The Hillhead by-election was a close run thing with Ken Andrew for the Scottish National Party (SNP) winning the Ward 11 seat by 81 votes over Martin McElroy of Labour.
That margin rose to 110 at stage six of the Single Transferable Vote (STV) when the count was taken in the new Hillhead Primary School last night, Thursday 17 November.
Said Glasgow City Council’s Labour leader, Gordon Matheson, afterwards at the count: ‘There’s all to play for in May.’ And SNP Deputy Leader, Nicola Sturgeon used exactly the same phrase when she issued her congratulations.
In a shockingly low turnout of 3172 voters (13.65%) of whom 40 managed to spoil their voting paper, the SNP took a 44% share with Labour not far behind with 40%.
Newly elected Councillor Ken Andrews said:’I'm privileged to have been elected for Hillhead and I’m looking forward to going straight to work with people across the area, building on the work done by my predecessor George Roberts. SNP Councillor Roberts died in September after a short illness.
On Budget day, Health Secretary Nicola Sturgeon formally opened a Brookfield Multiplex Healthcare and Life Sciences Suite at Cardonald College.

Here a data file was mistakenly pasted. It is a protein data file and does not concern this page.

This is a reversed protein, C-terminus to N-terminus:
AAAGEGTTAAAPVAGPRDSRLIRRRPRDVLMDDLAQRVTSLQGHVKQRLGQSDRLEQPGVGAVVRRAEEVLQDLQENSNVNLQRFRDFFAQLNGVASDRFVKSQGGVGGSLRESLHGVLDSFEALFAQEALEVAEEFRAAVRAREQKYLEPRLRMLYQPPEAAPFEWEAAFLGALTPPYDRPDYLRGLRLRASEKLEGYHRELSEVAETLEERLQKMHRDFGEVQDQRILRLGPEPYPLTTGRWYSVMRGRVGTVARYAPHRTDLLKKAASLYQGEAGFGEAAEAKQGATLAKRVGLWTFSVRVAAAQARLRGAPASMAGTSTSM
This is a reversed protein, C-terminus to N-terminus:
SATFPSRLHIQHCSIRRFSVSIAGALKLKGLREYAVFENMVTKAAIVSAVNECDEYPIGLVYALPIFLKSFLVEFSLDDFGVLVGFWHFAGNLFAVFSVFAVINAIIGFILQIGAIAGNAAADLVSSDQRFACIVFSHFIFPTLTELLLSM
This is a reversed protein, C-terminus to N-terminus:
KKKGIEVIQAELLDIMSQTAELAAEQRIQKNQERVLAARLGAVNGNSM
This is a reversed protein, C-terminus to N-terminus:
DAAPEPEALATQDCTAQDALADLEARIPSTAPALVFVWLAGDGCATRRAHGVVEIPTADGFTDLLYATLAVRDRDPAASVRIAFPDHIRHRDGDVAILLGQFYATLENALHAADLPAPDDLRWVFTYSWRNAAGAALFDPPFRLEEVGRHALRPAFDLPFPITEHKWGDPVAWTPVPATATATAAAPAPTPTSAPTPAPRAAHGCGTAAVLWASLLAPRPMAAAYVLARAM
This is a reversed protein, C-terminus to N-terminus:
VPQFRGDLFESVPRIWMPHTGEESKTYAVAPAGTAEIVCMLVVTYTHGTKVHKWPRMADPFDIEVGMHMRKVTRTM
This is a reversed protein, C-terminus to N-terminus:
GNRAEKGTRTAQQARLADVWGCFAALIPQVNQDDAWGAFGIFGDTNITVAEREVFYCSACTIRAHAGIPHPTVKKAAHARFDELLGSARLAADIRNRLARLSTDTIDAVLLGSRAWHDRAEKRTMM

The unit will enable the Southside college to offer science and health care training to increase job opportunities as the South Glasgow Hospital develops.
Said Deputy First Minister Nicola Sturgeon: ‘Giving people skills is vitally important. The new Hospital will be the biggest in the UK and it is on budget and on time. As the workforce there expands we want to ensure local people have the opportunities to take up employment. That’s why this College Suite is so important. This is a time of significant change in the NHS and training for the new NHS workforce will require close partnership working between the NHS Scotland and education providers such as Cardonald College.
It took a year of concentrated organisation to refine the packages of training offered in the modern complex and available through Anniesland College and James Watt College too. They cover clinical simulation areas for health care students and specialist science facilities to support microbiology, biology, human physiology, pharmacy studies, chemistry, biochemistry and physics.
A new Higher National Certificate and Diploma course in Health Care support has been written to accommodate the qualifications required in current Health Service posts.
Said College Principal, Susan Walsh: ‘We have a long history of working closely with community organisations such as The Robertson Trust and we are delighted to have Brookfield Multiplex join that partnership. Their commitment to the local community has been energising and very refreshing. Our students will gain great benefit from this innovative partnership of public, private and voluntary sectors.’